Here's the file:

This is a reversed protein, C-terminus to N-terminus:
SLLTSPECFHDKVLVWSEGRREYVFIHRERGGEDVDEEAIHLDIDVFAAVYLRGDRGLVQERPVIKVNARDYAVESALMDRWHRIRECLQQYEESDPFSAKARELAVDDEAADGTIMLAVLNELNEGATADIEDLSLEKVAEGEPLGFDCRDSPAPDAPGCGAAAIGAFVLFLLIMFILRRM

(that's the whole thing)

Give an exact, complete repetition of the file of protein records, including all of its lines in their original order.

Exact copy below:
This is a reversed protein, C-terminus to N-terminus:
SLLTSPECFHDKVLVWSEGRREYVFIHRERGGEDVDEEAIHLDIDVFAAVYLRGDRGLVQERPVIKVNARDYAVESALMDRWHRIRECLQQYEESDPFSAKARELAVDDEAADGTIMLAVLNELNEGATADIEDLSLEKVAEGEPLGFDCRDSPAPDAPGCGAAAIGAFVLFLLIMFILRRM